Advanced Home Renovation Visualization Tools
Thursday
Dec082016

How to trace interior wall and ceiling leaks

“NOTES TO THE NEIGHBORS”                                                                         October 2016

 

 

Hello,

 

I hope that my house maintenance tips last month were helpful to you; here is some more useful information for you. If you have any misc questions, feel free to email me ----

 

This month I will cover how to trace interior wall and ceiling leaks within your home.

 

Water leaks can be some of the most difficult repairs to complete properly. It takes patience, knowledge of home systems, weather patterns, some trial and error to eliminate them. Roofing materials and flashings are the most common source of leaks close to an exterior wall. Exterior caulking and improperly installed gutter materials can create leaks that occur only during the proper conditions. Faulty windows and doors can also create water problems for your home. Bathtub and shower pans are also areas to inspect carefully. Plumbing supply and drain pipes can create leaks that travel with the slope of the piping and leak on the opposite side of the room.  

 

Even if you suspect the water leak is from within the home, I always recommend a quick inspection to the exterior. Use your binoculars and inspect your roof for damage and obvious missing materials. You will get a better view if you can set an extension ladder at the level of the roof edge. If you are not comfortable with this, it may be necessary to have a professional inspect the roof.

 

When attempting to trace water leaks from the interior, use a level to find travel direction along the top of windows, ceilings, and piping. Start at the main area of leakage and follow the slope direction to trace the leak. It is a good idea to take pictures of the outside to reference while you are evaluating exterior walls from the interior. If your leak is located near an exterior wall, inspect the nearest window and door openings above the leak area. Get up close and check the caulking, head trim flashing, and the wall area on the exterior for any holes. Sometimes vertical seams of siding are stacked directly above each other and this can cause leaks. Seams in siding should never be directly above or below a window or door.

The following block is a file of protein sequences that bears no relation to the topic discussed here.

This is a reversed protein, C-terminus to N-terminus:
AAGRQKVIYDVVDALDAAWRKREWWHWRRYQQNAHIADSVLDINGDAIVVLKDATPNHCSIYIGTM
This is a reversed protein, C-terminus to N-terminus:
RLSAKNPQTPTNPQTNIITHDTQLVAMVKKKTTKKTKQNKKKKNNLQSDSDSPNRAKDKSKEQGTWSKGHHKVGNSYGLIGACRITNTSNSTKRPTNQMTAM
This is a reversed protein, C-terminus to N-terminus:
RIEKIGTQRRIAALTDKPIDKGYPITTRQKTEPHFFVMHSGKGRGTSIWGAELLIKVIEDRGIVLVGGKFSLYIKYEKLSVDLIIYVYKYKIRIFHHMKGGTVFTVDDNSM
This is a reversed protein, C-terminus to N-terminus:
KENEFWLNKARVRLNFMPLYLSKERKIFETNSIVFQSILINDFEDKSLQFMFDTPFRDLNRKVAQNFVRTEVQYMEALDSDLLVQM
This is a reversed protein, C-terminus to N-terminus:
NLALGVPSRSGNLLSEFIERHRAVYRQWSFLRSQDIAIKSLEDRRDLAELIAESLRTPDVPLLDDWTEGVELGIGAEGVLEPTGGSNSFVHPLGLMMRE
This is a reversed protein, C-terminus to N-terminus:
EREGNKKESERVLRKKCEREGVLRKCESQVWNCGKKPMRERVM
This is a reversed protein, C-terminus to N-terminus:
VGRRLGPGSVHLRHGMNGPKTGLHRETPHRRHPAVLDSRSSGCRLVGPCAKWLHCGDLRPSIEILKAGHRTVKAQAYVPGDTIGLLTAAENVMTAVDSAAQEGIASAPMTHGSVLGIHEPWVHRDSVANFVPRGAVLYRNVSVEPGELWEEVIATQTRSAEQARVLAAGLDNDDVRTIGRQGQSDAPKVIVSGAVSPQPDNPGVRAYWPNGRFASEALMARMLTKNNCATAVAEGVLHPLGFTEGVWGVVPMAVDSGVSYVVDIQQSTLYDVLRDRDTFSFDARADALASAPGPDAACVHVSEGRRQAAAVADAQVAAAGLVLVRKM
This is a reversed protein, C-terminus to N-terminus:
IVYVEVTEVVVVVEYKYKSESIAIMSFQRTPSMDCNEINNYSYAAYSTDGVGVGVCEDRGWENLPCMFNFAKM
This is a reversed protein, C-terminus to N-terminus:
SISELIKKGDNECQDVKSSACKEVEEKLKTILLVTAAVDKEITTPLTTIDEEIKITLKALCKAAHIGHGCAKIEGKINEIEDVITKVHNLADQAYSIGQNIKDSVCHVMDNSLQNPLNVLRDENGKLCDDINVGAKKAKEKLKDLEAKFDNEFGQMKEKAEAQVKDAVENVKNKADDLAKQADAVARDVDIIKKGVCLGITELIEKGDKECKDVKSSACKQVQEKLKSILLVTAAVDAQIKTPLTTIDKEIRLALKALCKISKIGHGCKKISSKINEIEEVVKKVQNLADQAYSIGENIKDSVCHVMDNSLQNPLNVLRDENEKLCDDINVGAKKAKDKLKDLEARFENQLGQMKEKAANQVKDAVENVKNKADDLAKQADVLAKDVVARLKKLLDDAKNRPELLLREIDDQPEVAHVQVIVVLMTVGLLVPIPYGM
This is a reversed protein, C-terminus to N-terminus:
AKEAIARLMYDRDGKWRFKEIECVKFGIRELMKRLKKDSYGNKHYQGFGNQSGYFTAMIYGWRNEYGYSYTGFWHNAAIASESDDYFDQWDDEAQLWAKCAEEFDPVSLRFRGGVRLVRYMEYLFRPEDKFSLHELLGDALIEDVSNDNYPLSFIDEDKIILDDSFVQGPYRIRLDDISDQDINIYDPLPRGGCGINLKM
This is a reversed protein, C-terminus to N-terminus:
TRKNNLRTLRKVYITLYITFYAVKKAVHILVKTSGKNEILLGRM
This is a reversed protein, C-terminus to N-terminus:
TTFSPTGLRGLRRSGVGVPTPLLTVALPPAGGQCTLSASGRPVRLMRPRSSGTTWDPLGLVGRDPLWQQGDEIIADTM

If your leak is not near an exterior wall it will be important to locate all wet fixtures and piping above the leak area. It is also wise to head into the basement to locate the direction of where the pipes travel to. This will give you an insight to the direction that they slope. It is possible to get a mid section pipe leak. If ceiling or wall is consistently wet you may have a supply line leak. To make this repair the ceiling or wall will definitely need to be opened. If your leak is an occasional one, it may likely be caused by faulty drain piping or a tiled tub/shower leak. I this case you could set a bucket beneath the leak area and drill a small oval shaped hole to allow the water out. Doing this could help to prevent mildew growth to the area. Open your plumbing wall access panel if your home has one. Run water along the bottom edges of your tub/shower horizontally and slowly work your way upward. Inspect for missing grout and look for cracks in the tile. Check for cracked or missing caulking along the horizontal seams and the inside vertical corner seams. Next, check to see that the control valve cover plate and plumbing spouts are sealed to the tile. These areas are notorious for water leaks.

 

Even if your home has no active leaks, I recommend regular inspection of these areas. Water damage can be a major inconvenience and very expensive to repair.

 

 

 

 

  

 

 

Jim Houghtaling                                                                  

 

        Renew View Custom Trim LLC

Stands for Quality Craftsmanship”